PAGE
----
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Licensing Doctors of Optometry and Regulating the Practice of Optometry

History of the Optometry Board

1921 
The Texas State Board of Examiners in Optometry is created by the Thirty-Seventh Legislature. All persons currently practicing optometry were given 120 days after appointment of the first board by the governor to file a declaration with the Board to continue practicing and their "intention and purpose to take such examination in optometry as the Board may prescribe." The Optometry Act defines the practice of optometry and requires passing an examination and registration with the Board and each county in which the licensee practices. Early License
One of the First Licenses Issued by the Board
1925
Optometry Act is amended to specifically define terms used in original law including the scope of practice of optometry. The legislature determines that "[i]n the interest of public health, welfare, safety and comfort . . . ," a personal eye examination is required before an ophthalmic prescription may be issued. License renewal fee is set at $5.00.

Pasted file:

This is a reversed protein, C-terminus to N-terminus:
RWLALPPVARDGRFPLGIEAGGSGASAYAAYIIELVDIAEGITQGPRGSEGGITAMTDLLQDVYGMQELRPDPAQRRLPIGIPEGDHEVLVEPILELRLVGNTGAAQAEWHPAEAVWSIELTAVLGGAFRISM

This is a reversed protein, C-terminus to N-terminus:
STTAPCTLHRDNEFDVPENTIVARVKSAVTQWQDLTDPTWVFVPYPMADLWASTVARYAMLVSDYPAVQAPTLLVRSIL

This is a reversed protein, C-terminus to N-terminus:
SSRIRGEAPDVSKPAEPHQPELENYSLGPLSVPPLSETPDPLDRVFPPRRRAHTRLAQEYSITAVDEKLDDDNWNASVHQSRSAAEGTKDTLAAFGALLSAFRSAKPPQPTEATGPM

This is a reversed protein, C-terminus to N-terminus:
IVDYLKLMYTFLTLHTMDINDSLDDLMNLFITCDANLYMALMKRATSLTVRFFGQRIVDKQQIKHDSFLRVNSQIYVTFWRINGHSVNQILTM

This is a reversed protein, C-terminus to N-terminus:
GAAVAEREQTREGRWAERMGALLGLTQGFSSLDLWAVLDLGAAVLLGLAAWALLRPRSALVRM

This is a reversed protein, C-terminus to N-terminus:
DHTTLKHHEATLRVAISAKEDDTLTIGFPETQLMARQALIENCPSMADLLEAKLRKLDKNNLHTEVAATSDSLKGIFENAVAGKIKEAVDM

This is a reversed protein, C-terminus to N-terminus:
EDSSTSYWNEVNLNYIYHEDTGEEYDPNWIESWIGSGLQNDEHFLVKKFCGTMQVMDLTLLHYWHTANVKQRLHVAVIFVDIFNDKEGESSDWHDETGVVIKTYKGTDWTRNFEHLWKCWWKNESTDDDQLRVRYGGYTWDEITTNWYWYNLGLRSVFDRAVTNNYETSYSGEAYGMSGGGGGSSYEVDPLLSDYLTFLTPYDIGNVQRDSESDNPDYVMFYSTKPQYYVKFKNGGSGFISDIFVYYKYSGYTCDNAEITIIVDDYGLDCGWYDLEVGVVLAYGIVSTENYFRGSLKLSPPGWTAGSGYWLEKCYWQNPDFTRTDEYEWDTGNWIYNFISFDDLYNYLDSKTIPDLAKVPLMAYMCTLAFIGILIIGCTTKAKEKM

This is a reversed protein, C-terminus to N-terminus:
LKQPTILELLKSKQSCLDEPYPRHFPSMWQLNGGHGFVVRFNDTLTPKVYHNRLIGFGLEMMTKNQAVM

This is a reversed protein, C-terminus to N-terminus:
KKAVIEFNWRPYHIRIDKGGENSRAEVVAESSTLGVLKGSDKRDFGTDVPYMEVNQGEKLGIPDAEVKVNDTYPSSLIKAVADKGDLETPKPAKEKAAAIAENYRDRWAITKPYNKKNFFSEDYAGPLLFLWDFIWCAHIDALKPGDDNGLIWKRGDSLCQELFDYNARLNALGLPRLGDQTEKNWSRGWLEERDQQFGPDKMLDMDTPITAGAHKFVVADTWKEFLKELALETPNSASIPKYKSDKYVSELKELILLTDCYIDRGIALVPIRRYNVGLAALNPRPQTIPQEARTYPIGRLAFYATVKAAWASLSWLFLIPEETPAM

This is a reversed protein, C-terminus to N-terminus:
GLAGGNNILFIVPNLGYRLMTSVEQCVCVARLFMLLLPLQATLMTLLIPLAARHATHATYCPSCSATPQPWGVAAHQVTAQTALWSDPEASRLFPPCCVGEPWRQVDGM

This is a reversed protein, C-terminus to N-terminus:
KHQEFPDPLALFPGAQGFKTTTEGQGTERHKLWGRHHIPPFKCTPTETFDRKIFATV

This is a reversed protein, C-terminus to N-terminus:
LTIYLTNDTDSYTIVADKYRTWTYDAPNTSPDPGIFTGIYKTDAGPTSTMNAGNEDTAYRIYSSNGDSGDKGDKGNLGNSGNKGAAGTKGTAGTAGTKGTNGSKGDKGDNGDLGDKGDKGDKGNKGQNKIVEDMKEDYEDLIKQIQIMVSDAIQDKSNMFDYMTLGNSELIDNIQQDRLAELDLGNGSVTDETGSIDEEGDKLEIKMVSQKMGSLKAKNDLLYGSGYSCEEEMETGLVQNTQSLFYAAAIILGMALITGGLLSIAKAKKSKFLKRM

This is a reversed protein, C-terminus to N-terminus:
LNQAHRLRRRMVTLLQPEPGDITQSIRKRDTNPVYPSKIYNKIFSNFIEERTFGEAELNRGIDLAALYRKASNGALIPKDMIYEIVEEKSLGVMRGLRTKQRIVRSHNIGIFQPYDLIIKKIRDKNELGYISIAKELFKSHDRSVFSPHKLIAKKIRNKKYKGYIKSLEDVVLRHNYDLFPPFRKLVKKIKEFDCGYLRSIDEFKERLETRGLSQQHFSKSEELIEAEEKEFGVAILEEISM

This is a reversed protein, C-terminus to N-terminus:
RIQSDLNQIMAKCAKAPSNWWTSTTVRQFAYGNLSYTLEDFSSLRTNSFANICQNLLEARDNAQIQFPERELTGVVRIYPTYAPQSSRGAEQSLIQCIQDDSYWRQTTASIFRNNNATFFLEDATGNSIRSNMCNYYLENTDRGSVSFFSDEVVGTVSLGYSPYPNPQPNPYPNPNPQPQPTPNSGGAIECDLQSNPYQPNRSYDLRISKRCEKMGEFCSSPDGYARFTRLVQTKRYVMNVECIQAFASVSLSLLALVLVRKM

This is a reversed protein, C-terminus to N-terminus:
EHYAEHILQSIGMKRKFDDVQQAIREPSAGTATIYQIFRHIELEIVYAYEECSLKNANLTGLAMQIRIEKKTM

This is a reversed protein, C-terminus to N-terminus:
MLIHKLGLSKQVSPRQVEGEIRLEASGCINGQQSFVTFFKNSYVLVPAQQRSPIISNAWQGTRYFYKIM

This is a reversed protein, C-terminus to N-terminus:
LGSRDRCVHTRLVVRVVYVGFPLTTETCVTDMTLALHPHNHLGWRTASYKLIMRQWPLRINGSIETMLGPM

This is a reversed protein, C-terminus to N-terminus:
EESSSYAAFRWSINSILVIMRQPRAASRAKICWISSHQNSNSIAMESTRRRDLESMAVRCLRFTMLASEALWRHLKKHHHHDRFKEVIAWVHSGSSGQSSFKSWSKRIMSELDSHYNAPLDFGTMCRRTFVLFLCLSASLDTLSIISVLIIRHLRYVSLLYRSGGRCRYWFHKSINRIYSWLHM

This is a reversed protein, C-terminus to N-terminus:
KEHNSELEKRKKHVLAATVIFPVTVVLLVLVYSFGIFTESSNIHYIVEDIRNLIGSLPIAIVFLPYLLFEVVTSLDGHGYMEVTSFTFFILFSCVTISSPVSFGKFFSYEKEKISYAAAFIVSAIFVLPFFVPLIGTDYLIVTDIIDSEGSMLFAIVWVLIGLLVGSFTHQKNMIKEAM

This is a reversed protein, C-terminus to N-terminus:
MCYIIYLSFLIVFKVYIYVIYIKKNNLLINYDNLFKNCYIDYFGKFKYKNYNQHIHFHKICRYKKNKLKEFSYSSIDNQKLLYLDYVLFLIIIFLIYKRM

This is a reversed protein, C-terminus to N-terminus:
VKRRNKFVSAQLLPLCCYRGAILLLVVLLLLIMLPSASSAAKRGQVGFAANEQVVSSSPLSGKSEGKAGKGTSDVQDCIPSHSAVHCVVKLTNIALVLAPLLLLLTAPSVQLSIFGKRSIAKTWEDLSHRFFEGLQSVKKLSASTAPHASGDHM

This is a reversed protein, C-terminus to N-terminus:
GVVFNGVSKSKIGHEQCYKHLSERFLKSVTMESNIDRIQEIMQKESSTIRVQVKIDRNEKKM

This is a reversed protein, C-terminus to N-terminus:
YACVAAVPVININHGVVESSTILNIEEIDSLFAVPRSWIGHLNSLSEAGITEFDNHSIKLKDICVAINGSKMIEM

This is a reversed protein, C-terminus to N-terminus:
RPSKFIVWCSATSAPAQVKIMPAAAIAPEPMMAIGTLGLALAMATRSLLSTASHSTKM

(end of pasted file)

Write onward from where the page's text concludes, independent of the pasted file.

1931
Early Ledger 
Board membership is increased from five members to six members, each member serving a six year term.
 
1939
Specific actions which authorize the Board to cancel, revoke or suspend a license are added to the law, including "unfit or incompetent by reason of negligence;" fraud, deceit or misrepresentation in the practice of optometry;" "licensee is an habitual drunkard or is addicted to the use of morphine, cocaine or other drugs having similar effect;" and "wilfully or repeatedly violat[ing] any of the provisions of this act." Many of these provisions survive intact in the current Optometry Act. The Act requires license applicants to pass an examination, and either graduate from a board approved optometry school or complete four consecutive years of study in an optometrist's office in Texas. Reciprocity provisions in the Act are repealed. Practicing optometry from house to house is prohibited.
 
 
1943 Account Ledger ($5.00 Renewal Fee)
 
1945
County File Stamp
 
All applicants must now graduate from a board approved optometry school. A provision is made in the law for persons who have previously registered with the Board for study in an optometrist's office. License renewal fee increased to $10.00.